“Don’t say his name.”
Jordan Peele reimagines the titular character of the classic Candyman horror series with his own film of the same name.The omnipresent, supernatural anti-hero preys on characters who say his name five times while looking in the mirror. He has a hook for a hand, superhuman height, fascination with bees, and a deep, eerie voice. And after seeing the film’s first official trailer, I’m shaking, looking over my shoulder, and wondering how to tell you about it without conjuring the urban legend myself.
The Knockturnal attended the press presentation and livestream where filmmakers previewed the trailer. There, Peele introduced Director Nia DaCosta and himself as geeks for Bernard Rose’s adaptation of the Candyman tale, which debuted in 1992 and was followed by two sequels. “It was one of the few movies that explored the black experience in horror [genre],” said Peele, whose new version stacks black leads and actors in both the trailer and movie. And as noted by DaCosta, Rose’s film atypically features a black person who makes it to the end of a horror film.
DaCosta, Peele, and Monkeypaw Productions partner, Win Rosenfeld, wrote the screenplay taking cues from Rose and his use of the Cabrini-Green housing project in Chicago. Rose was the one who brought the story to Chicago when its basis—Clive’s Barker original short story on the urban legend in 1985—took place in the UK.
Nonetheless, both Barker and Rose hit a soft spot for a notable Monkeypaw Productions technique in horror—a social issue posing as another monster. Like past versions, modern filmmakers used Candyman to highlight real-life gentrification issues where they set their story. Cabrini-Green was a housing project of northwest Chicago where buildings and high-rises faced decades-long demolition, abandonment, lack of upkeep, increased crime, and threats from developers—forcing inhabitants elsewhere in the city. “What we do in our film is talk about the ghosts that are left behind because of gentrification—and in particular Cabrini-Green,” said DaCosta, “and that’s how we find our way into our, our reimagining.”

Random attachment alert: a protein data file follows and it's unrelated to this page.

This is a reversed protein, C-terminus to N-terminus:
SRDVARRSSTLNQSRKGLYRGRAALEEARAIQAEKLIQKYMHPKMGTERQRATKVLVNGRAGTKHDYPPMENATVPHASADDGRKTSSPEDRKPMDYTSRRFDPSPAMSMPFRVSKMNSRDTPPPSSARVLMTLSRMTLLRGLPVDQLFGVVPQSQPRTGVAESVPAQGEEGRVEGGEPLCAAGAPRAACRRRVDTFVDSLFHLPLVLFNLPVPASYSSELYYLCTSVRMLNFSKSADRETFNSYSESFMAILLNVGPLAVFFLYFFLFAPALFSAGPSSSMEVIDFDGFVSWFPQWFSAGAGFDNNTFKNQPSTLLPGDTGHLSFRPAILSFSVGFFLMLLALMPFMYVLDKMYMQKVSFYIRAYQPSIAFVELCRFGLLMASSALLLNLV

Thirty years later, the high-rises of the real-life Cabrini-Green no longer exist, compared to Rose’s adaptation. That fueled an additional angle for modern screenwriters. The present-day adaptation centers around a visual artist and his girlfriend as a ghost story breaches life in their luxury Chicago condo. The film stars Yahya Abdul-Mateen II, Teyonah Parris, Nathan Stewart-Jarrett, and Colman Domingo. No word yet on how, if even so, we’ll see 1992 lead Tony Todd in the latest version. The director declined to give details surrounding those rumors.
DaCosta said that the goal of the new version was to “be audacious, be fun, but also be meaningful.” Besides social awareness, the director promised some gore. “There’s a really good amount of things you don’t wanna see but I make you look at.”
Being such a cult classic, the team for the new interpretation drew in creatives from Universal Pictures, Metro Goldwyn Mayer Pictures, BRON Creative, and Monkeypaw Productions. Ian Cooper joined Peele and Rosenfield in producing. Executive producers include David Kern, Aaron L. Gilbert, and Jason Cloth.
Candyman is set to debut in theaters on June 12, 2020. Catch a preview of the supernatural uprise in the new trailer below, soundtracked by a chilling rendition of “Say My Name” by Destiny’s Child. This news update is brought to you by only four—never five—mentions of…nevermind.